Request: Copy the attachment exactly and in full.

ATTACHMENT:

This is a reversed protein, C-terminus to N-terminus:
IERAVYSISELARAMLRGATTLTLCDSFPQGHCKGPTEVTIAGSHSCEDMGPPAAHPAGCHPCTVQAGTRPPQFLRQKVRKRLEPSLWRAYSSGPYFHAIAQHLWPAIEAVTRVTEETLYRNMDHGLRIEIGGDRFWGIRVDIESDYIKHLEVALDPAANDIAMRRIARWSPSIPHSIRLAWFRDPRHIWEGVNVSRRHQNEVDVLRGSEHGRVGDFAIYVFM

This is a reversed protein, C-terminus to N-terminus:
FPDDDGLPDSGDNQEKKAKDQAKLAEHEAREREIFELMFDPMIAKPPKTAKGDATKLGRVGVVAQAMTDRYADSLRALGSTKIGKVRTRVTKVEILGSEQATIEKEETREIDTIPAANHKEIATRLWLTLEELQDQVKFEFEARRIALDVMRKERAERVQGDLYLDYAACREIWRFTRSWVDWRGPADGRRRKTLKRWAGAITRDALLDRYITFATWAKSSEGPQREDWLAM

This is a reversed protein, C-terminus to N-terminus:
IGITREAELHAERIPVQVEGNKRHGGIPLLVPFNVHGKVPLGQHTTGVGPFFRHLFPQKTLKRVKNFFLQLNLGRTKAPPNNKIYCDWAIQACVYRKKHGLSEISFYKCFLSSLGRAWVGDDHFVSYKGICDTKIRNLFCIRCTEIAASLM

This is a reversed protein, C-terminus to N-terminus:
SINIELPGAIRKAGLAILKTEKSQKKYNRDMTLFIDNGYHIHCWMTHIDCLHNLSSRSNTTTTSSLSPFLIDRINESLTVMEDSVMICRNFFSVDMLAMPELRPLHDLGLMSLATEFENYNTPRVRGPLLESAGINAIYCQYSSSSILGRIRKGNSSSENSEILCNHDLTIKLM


This is a reversed protein, C-terminus to N-terminus:
IERAVYSISELARAMLRGATTLTLCDSFPQGHCKGPTEVTIAGSHSCEDMGPPAAHPAGCHPCTVQAGTRPPQFLRQKVRKRLEPSLWRAYSSGPYFHAIAQHLWPAIEAVTRVTEETLYRNMDHGLRIEIGGDRFWGIRVDIESDYIKHLEVALDPAANDIAMRRIARWSPSIPHSIRLAWFRDPRHIWEGVNVSRRHQNEVDVLRGSEHGRVGDFAIYVFM

This is a reversed protein, C-terminus to N-terminus:
FPDDDGLPDSGDNQEKKAKDQAKLAEHEAREREIFELMFDPMIAKPPKTAKGDATKLGRVGVVAQAMTDRYADSLRALGSTKIGKVRTRVTKVEILGSEQATIEKEETREIDTIPAANHKEIATRLWLTLEELQDQVKFEFEARRIALDVMRKERAERVQGDLYLDYAACREIWRFTRSWVDWRGPADGRRRKTLKRWAGAITRDALLDRYITFATWAKSSEGPQREDWLAM

This is a reversed protein, C-terminus to N-terminus:
IGITREAELHAERIPVQVEGNKRHGGIPLLVPFNVHGKVPLGQHTTGVGPFFRHLFPQKTLKRVKNFFLQLNLGRTKAPPNNKIYCDWAIQACVYRKKHGLSEISFYKCFLSSLGRAWVGDDHFVSYKGICDTKIRNLFCIRCTEIAASLM

This is a reversed protein, C-terminus to N-terminus:
SINIELPGAIRKAGLAILKTEKSQKKYNRDMTLFIDNGYHIHCWMTHIDCLHNLSSRSNTTTTSSLSPFLIDRINESLTVMEDSVMICRNFFSVDMLAMPELRPLHDLGLMSLATEFENYNTPRVRGPLLESAGINAIYCQYSSSSILGRIRKGNSSSENSEILCNHDLTIKLM